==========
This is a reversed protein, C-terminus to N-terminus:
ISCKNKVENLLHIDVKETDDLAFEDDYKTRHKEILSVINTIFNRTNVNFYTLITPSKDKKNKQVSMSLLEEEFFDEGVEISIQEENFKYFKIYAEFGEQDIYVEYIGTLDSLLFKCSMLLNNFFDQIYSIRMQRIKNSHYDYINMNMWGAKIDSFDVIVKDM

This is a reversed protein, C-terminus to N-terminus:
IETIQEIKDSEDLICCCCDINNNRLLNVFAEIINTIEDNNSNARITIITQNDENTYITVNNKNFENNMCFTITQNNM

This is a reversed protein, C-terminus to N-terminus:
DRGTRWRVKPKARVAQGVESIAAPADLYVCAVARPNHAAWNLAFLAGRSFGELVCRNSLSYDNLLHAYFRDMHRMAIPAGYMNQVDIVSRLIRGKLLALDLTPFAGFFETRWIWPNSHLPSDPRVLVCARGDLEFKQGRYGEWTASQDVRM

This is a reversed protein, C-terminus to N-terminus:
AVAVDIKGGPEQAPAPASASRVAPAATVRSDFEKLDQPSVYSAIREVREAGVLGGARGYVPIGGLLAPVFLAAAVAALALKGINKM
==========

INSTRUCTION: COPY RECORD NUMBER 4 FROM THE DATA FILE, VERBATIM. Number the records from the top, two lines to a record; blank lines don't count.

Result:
This is a reversed protein, C-terminus to N-terminus:
AVAVDIKGGPEQAPAPASASRVAPAATVRSDFEKLDQPSVYSAIREVREAGVLGGARGYVPIGGLLAPVFLAAAVAALALKGINKM